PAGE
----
I had built a rusted nest.



Monday, July 25, 2011

Promoting and Publishing

I have been very fortunate this year to have articles and works published in a number of journals. Each of them has come about in a different way and the projects and articles are varied; as are the journals themselves.

I recently posted about the Australian Book Arts Journal - and an article I wrote that was linked to the theme Paper: the connecting thread and which included some images of my work which combine paper and thread.

A few weeks ago I received my latest copy of Colophon, the journal of the Australian Society of Calligraphers.  In this issue, I had a profile with lots of images of my work, a story about one of my Cartography pieces and an article explaining how I rust paper. One of my Cartography pieces also appeared on the back cover.

It's funny how you put in train, or respond to something else months apart, and then due to production timelines, they all appear around the same time.

I was approached by the editors of Colophon a while ago and asked to contribute some photos and an article which I did. They then mentioned they liked my Cartography pieces and could I explain a bit about them, which led to a discussion about rusting paper so I include my recipe as well. All of which got included!

© Colophon, front cover, detail, Yves Lettermes work
My profile story and spread - © Colophon
My article about Cartography I - © Colophon
Some time last year I approached the journal Bound and Lettered to see if they were interested in running a story on our A Letter a Week project. In March this year I got the go ahead and sent them some words and images of the finished second alphabets from 2010.  They made a selection, and published the article.

In a weird and wonderful connection, back in March I was approached by John Neal of John Neal Booksellers to see if I could send him some more images of my work. He had seen them in the beautiful ASC book Words Work and wanted to promote the book in Bound and Lettered. I dutifully sent them off, and then we took off to the Territory and I forgot all about it.

So what a delight to discover this issue of Bound and Lettered contains the article I wrote about ALAW - with images of some fabulous alphabets including Barry's and Ken's (pretty cool seeing as how I didn't make the selection!) and another article which features my own work. Wow!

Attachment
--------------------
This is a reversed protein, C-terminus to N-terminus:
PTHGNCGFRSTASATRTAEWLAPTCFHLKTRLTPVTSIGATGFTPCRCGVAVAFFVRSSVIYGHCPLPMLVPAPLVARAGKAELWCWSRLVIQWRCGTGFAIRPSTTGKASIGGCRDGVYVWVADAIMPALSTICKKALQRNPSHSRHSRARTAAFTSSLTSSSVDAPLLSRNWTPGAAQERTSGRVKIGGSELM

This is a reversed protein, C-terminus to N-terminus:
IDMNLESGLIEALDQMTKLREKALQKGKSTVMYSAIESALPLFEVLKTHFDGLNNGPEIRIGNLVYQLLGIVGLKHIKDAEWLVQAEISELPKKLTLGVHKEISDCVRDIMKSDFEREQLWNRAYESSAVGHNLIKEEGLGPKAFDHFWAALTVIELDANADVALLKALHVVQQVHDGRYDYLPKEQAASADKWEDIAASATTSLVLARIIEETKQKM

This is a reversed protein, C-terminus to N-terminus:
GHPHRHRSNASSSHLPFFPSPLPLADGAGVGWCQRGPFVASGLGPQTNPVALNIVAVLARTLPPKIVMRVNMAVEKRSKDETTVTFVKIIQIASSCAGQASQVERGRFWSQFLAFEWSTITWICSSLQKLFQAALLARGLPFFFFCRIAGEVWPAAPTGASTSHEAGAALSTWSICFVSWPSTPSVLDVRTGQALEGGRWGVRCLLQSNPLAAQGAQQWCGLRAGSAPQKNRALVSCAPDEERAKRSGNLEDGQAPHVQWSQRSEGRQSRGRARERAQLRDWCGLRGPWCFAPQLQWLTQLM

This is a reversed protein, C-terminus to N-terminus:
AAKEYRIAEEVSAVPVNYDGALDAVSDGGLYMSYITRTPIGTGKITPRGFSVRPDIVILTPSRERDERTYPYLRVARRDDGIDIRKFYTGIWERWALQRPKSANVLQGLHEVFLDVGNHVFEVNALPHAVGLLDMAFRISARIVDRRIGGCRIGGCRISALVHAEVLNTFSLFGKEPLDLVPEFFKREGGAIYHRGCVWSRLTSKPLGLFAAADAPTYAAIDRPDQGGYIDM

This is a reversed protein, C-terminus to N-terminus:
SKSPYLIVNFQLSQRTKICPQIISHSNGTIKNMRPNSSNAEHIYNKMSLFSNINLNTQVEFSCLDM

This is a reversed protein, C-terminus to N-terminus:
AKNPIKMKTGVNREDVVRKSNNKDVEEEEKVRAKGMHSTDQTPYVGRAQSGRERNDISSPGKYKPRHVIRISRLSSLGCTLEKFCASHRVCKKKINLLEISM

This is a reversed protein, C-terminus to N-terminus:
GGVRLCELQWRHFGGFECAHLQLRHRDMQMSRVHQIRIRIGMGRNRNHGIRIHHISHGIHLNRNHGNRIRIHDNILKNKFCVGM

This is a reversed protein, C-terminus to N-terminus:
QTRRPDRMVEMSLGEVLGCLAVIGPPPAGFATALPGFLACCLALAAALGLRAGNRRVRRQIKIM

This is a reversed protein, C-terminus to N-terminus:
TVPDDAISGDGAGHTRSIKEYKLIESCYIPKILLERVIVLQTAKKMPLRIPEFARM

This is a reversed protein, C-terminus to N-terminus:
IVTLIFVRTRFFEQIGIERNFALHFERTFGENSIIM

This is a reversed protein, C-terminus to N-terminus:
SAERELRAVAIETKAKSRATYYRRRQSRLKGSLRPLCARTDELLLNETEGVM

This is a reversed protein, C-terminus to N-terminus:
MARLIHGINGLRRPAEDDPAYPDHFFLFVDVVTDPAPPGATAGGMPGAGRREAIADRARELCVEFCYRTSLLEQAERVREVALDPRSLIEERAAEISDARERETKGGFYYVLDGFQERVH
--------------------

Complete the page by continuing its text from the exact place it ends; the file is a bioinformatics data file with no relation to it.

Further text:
©Bound & Lettered - cover and article/images Fiona Dempster
This is new territory for me and I have been reflecting on what I've learned so far, including:
  • it's OK to put your art out there for selection in books which call for work that is suited to you (Words Work); 
  • if you are selected, this publication can lead to other opportunities (like John Neal and BandL);
  • if you have an interesting or different project or piece - write to people and ask if they would be interested in publishing an article (ALAW and BandL);
  • If you see calls for article on a theme you can connect with - contact folk and ask if they are interested in getting a piece from you (ABAJ);
  • run a project, blog and interact, and folk might ask you to contribute to their journal (Colophon and me); 
  • it's a good discipline to sit down and think about your work or project and write about it in an interesting way;
  • once you are published, you are more confident to approach people for articles; and
  • taking the time to seek out and follow up opportunities, can be extremely gratifying when you see the results!
I probably could have made this two blog posts - there are lots of words - but the stories were linked and made interesting connections, and made me ponder how it all came about.. 

Saturday, July 23, 2011

Big bold and blue

I took one of these photos thru the week, and it got me started thinking about the sky.

At the moment its winter here in Maleny and on the best of winter days, we get this magnificent big blue sky - crisp cold air but clear blue skies. You almost feel as if you can breathe in this expanse of blue, and it feels good!

Whenever I go far away, overseas, I know I am home when I see that big blue sky - the colour and clarity and brightness of the light at home is different to other places; and it signals 'home'. I know other places have big blue skies as well - but something deep inside me recognises this sky as belonging to my place - my home.

That blue sky and the Southern Cross. I love flying through the night and crossing into the southern hemisphere and seeing the Southern Cross - home, home, home.

Here are some images that remind me of our big bold blue sky. I don't have a camera nor the skills to photograph the Southern Cross, but to celebrate the vastness of the blue sky, I chose some extra large images.

©2011 Winter buds Maleny
©2010 Winter trees - Stanthorpe
©2010 Longreach Cemetery

Thursday, July 21, 2011

Thursday Thoughts...

PERFECTION WASTED